A group of researchers trying to detect subtle signs of early Alzheimer's disease found that "a Solitaire-like game called FreeCell, when adapted with cognitive performance assessment algorithms, may be able to distinguish between persons with memory problems and cognitively healthy seniors.


Too bad J. Howard Marshall II didn't take such a test before he rewrote his will.


—Mellow Monk


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Curry cures cancer?

Researchers at Johns Hopkins have found that curry may prevent colon cancer:

For an average of six months, the patients [in the study] received three daily oral doses of 20 milligrams of quercetin (an antioxidant found in onions) and 480 milligrams of curcumin (found in tumeric, one of the main ingredients of curry).


The average number of polyps in the patients declined by 60.4 percent, and the average size of the polyps decreased by 50.9 percent, the study said.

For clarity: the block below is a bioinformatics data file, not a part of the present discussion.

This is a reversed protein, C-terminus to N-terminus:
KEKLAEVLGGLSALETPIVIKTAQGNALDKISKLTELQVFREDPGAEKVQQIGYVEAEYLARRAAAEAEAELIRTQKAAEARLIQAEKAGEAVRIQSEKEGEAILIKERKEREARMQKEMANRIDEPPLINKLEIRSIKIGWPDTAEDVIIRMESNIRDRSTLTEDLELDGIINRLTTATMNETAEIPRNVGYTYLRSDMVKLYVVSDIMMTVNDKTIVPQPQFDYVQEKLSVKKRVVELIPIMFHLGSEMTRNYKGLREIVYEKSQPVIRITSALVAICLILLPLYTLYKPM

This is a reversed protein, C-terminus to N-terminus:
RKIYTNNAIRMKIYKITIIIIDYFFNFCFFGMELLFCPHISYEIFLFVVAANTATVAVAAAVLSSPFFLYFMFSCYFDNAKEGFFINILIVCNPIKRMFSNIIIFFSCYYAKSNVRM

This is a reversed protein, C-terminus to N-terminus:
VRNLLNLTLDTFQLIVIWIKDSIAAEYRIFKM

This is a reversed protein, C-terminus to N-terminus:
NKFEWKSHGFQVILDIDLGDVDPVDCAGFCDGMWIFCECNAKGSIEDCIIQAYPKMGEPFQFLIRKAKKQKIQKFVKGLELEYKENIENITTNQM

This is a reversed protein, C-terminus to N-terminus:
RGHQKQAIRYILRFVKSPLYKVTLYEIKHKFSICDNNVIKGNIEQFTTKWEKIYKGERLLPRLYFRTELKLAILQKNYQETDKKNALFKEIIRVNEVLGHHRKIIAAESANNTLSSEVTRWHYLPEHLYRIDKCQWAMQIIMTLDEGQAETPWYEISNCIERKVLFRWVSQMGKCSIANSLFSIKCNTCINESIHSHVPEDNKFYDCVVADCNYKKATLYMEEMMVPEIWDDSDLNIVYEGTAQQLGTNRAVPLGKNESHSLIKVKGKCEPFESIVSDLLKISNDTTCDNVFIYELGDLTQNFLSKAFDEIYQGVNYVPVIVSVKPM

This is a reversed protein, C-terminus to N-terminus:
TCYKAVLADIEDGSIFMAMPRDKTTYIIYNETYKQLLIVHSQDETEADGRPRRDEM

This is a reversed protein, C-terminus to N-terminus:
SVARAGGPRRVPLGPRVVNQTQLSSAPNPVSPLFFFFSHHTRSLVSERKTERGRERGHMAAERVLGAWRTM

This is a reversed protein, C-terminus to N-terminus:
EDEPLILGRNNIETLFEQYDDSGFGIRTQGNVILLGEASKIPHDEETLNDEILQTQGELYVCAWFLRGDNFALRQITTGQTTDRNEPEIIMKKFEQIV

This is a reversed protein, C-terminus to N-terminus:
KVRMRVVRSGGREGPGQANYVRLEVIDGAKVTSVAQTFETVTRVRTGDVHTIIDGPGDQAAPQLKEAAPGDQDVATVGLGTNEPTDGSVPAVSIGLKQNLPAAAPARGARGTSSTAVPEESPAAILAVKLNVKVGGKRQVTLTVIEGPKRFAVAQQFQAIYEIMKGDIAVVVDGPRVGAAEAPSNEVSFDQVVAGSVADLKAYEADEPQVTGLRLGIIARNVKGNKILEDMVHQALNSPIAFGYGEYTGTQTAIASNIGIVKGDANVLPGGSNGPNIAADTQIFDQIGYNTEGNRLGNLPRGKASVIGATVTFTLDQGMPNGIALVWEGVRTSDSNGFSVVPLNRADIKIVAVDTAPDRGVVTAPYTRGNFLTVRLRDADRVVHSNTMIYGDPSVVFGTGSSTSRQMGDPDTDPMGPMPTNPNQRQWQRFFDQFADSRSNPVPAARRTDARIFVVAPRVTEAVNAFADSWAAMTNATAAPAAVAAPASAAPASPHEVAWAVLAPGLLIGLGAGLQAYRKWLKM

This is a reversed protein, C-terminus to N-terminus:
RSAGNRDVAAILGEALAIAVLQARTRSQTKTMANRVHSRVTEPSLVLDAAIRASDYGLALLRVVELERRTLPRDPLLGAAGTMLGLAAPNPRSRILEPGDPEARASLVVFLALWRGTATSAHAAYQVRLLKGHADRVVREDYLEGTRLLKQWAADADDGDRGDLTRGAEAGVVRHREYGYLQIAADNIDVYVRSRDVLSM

—Mellow Monk


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Wednesday, August 02, 2006

Pachinko gets an extreme makeover

The world of Japan's pachinko is changing. Pachinko parlours are introducing "pachislot" machines—less like pinball-like pachinko and more like slot machines.



"I know it looks like a slot machine and pays off like one, but this isn't gambling. It's ... it's entertainment!"


—Mellow Monk


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Impress your local sushi chef - eat with chopsticks

It can't get any simpler than this: Here a guide on how to eat with chopsticks.



Step 2: Cramp!


—Mellow Monk


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Tuesday, August 01, 2006

Bringing out the big drum

On July 29 in the city of Uto in Kumamoto Japan (about a 90-minute drive from where Mellow Monk tea is grown), local stalwarts heaved a 900-pound taiko drum out of storage and down a steep, narrow flight of stone steps for a ceremony held once every three years at Tsubawara Hachimangu shrine.


The ceremony, which celebrates the end of rice planting and offers prayers for rain and a good harvest, dates back to the 1870s. It was discontinued after the war but revived in 1988—the 100th anniversary of the building of the drum used in the ceremony.


Here are more photos of the festival. As you can see, the stairway is fairly long, and it's a tight moving the drum through the arch.



If this endeavor doesn't justify the drinking of large quantities of sake at an afterparty, then I don't know what does.


—Mellow Monk